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Baby stations during labor

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Baby station

Baby station refers to the relationship of the top of the baby’s head or the presenting part to the level of the ischial spines. Baby station is measured by vaginal exams by your health care provider. Your doctor can feel two bony prominences through the vaginal wall. It is called ischial spines. Baby station is measured in positive and negative numbers. These numbers is measured in centimeters. For example -5 is a floating baby and +5 is crowning.

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 Baby station numbers:

1. Negative numbers during labor: If the baby’s head is above the ischial spines it is a negative number. For example -1 means baby’s head is 1 centimeters above the spines and -2 means baby’s head is 2 centimeters above the ischial spines. Negative numbers above -3 means fetal head is unengaged or floating.

2. Positive numbers during labor: If the baby’s head is below the ischial spines it is a negative number. For example +2 means baby’s head is 2 centimeters below the ischial spines. +1 means baby’s head is 1 centimeters below the ischial spines. Positive numbers above +3 to +5 means fetal head is crowning and it is time to deliver the baby.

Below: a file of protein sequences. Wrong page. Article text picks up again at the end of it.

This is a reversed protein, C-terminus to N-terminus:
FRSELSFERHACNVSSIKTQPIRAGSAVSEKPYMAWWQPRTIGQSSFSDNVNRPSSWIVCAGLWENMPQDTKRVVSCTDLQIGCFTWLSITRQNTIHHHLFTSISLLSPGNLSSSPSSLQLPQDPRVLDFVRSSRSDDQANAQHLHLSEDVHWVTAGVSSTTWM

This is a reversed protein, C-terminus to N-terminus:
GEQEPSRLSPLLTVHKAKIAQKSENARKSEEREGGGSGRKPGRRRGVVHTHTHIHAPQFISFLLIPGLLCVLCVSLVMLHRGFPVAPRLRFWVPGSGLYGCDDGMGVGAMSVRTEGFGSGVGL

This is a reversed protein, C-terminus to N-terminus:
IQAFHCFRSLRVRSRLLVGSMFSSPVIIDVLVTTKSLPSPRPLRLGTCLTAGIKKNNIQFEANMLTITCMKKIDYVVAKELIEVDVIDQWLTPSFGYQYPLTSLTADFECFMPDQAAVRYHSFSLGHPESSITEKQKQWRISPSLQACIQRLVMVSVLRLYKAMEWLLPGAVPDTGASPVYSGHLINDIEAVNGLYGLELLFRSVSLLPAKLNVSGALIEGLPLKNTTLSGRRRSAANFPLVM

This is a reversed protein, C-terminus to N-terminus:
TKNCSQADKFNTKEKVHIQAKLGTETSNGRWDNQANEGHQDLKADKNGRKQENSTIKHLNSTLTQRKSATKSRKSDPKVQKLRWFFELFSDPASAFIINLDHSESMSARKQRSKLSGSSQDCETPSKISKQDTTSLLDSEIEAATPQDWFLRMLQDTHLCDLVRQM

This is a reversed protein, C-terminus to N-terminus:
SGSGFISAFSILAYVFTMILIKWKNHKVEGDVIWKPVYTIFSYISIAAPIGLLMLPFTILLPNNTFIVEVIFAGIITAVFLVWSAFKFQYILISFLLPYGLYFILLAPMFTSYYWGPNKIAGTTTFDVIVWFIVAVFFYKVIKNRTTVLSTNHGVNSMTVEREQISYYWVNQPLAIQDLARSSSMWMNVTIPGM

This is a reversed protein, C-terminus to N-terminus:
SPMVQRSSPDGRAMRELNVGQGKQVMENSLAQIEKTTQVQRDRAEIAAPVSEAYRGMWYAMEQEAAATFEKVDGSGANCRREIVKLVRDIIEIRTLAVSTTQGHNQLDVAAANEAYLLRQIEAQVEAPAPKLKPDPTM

3. Zero station: 0 station means the top of the fetal head is said to be engaged in the pelvis. Fetal head is engaged, because the widest portion of the fetal head has entered the opening of the birth canal.

4. Engagement: Women have their first baby describe deep engagement 0 or +1 for weeks prior to the onset of labor. Women who have 2nd or 3rd baby may not engage below -2 until they are in labor.

The station of the baby refers to the progress of the baby through the pelvis. Your doctor will try to estimate where the baby’s head is in relation to the ischial spines of the pelvis. Sometimes they will also use a cervial exam to determine the position of the baby.

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CureJoy Editorial

The CureJoy Editorial team digs up credible information from multiple sources, both academic and experiential, to stitch a holistic health perspective on topics that pique our readers' interest.

CureJoy Editorial

The CureJoy Editorial team digs up credible information from multiple sources, both academic and experiential, to stitch a holistic health perspective on topics that pique our readers' interest.

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